Def. David Terao (Mid-Pacific) 6-3
The second-seeded Medeiros used all his guile and experience to outlast the unseeded Mid-Pac challenger. Medeiros, seeded second, beat Terao for the fourth time in five matchups. It was a loss to Terao before the ILH tourney, however, that sharpened his resolve.
"That helped me. Before that, I wasn't there mentally," he said. "I changed. Instead of powering up and lifting up the guy, trying to outmuscle, I used more technique and listened to my coaches."
Medeiros, a junior, plans to move up in weight. "I can't make 103 next year," he said.
He finished the season with a 30-3 record.
During the state tourney, he had one close win but dominated the rest of the field.
Def. No. 1 Michael Nakagawa (Kalani) 6-3
The No. 2 seed upended the No. 1 decisively. Terukina had lost to Nakagawa twice in his 29-2 season.
The loss to Nakagawa at Kamehameha's preseason tourney was a turning point for Terukina.
"I had to push myself. I worked on my moves and shots, my single leg and duck-under," he said.
He jumped to a 5-0 lead on Nakagawa, who had been solid through the tourney. "I took my shots and committed to them. My riding, he couldn't get up," he said.
Terukina imposed a training regimen during the regular season that included running the tough hills of Kapalama Heights three times a week while still lifting weights twice a week.
"I couldn't hold (Nakagawa) down before. That's why I'm shocked," he said.
Def. Dallas Collier (Aiea) 12-4
The junior Charger was in total control to stifle the upset hopes of the unseeded Collier. Takeuchi had beaten Collier in six previous meetings.
"I knew how to play him. I used an aggression technique and kept putting the pressure on him, going at him," Takeuchi said. "I just had God on my side today."
Collier had toppled No. 3 Rodrigo Tabladillo Jr. of Lahainaluna and No. 2 Jacob Luning-Hoshino of Kamehameha by pin to reach the final. However, Takeuchi put his knowledge to good use.
"The ankle pick. I saw him using it (earlier in the tourney), so I told myself, just watch out. Don't get caught," he said. "When I was on top of him, that gave me the most points."
Takeuchi plans to move up to 130 or 135 soon. "I'm bumping up for judo," he said.
Def. Tyler King (Kaiser), pin
What was expected to be a tight battle between Oshiro, the top seed, and No. 2 King turned into a quick win for the unbeaten junior.
Oshiro had beaten King at the officials tourney, but only 5-2. Still, that gave Oshiro the notion that King would come after him hard. Maybe too hard.
"He tried to throw me. I knew he was gonna come after me. I just kinda knew," he said. "I gave him a judo move. I had his arm in a weird position, then I got under him."
Just like that, the match was over and Oshiro became a state champion for the first time.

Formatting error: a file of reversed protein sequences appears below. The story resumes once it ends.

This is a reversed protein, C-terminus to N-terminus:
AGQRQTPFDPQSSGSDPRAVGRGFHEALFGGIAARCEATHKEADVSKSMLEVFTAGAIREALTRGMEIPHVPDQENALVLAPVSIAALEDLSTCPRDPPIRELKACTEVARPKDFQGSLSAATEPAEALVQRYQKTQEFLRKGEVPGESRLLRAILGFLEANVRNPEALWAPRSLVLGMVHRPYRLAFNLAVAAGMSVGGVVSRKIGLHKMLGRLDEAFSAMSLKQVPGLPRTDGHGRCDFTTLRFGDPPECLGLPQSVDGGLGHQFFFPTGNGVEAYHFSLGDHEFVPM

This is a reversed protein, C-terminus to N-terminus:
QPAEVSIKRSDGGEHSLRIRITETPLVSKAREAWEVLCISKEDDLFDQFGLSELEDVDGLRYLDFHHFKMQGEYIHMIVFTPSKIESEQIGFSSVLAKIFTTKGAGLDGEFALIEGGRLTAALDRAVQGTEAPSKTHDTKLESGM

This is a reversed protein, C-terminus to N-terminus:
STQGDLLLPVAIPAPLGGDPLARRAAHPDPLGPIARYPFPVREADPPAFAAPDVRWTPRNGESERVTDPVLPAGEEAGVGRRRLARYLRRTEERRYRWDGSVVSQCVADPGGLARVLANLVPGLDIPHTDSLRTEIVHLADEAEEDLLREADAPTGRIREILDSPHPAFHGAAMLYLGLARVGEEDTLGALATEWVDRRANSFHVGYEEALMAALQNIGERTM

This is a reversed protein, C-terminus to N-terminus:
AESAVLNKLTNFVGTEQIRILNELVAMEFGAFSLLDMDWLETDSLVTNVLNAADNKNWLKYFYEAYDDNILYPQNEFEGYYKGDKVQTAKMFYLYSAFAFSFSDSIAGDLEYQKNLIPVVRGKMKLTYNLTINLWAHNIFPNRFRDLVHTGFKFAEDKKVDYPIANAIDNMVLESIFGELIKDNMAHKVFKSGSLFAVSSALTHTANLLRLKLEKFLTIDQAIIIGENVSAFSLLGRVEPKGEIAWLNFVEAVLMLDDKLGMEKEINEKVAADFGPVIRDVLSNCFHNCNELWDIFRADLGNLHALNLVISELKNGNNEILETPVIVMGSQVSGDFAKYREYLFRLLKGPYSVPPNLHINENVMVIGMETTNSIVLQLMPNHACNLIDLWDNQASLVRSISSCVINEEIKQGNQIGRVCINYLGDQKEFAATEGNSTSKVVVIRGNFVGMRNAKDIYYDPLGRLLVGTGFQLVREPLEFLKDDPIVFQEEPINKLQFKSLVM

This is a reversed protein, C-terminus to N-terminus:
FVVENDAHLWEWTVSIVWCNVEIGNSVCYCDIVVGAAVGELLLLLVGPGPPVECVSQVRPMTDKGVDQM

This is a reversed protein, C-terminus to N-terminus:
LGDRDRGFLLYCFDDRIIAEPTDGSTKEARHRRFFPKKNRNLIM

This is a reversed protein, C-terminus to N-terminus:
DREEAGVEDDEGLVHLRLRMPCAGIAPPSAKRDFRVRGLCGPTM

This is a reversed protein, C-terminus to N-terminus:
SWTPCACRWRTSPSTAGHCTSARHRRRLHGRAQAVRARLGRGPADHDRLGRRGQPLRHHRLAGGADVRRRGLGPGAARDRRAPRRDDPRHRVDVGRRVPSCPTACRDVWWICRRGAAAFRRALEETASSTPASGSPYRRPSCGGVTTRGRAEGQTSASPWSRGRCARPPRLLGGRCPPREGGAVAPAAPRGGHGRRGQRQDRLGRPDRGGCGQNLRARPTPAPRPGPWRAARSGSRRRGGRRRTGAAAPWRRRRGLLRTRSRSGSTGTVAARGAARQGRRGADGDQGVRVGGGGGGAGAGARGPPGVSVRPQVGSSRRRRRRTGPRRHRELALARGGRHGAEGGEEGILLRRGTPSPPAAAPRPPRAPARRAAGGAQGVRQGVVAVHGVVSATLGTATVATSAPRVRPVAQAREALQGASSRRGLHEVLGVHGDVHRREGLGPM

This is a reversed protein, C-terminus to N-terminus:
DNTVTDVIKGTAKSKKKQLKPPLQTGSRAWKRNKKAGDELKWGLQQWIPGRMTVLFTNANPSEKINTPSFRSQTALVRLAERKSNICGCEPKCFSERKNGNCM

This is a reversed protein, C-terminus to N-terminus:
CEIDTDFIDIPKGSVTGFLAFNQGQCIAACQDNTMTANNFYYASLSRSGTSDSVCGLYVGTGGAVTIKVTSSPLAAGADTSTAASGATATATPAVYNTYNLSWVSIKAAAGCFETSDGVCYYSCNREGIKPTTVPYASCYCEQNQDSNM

"I'm kinda dazed by it. I'm kinda relieved, too, about finishing the season," he said. "This tournament went really well for me. I wrestled my best that I have all year."
Def. Byron Apo (Kaiser) 5-2
Okano joined an exclusive club by capturing his third state championship. His previous crowns came at 119 in '06 and 125 last year.
"It hasn't hit me yet. I just know that you don't rest upon your past accomplishments," he said. "This is history, pretty much. All my teammates have been role models. Hopefully, somebody from Lahainaluna can beat (three titles)."
Okano, the top seed, had it tough against Apo, the OIA champion and No. 2 seed. They faced off in two preseason matches.
"He came out tough like he always does," Okano said.
He clung to a 3-1 lead before scoring a 2-pointer with 31 seconds left.
"I spun behind and it was open. I used a double-leg," Okano said.
Def. Chad Diamond (Mililani) 17-16
The wildest, oddest match of the tournament came in this final. Diamond, the unseeded Trojan, had No. 2 Higa down for much of the match. Diamond led 11-9 with 31 seconds left when the lead official stopped the action and lifted Diamond's hand in victory.
However, after a conference with his fellow official, the decision was reversed. The 3-minute delay did little to cool the action, however. Higa tied the match at 11 going into the third period.
Seconds into the third, another stoppage and questions about the actual score held the match up for 8 minutes. The score was finally adjusted to 12-11, in favor of Diamond.
Higa rallied and took a 17-14 lead after a wild skirmish in the final minute.
Def. Matthew Higa (Aiea), pin
The top seed pinned his foe at 1:13 to finish his season 23-0.
In all five meetings with Higa, Mathewson won, including pins in the last four. "I was expecting a battle, but my coaches were worried a little bit," the Searider senior said. "I knew I could beat him."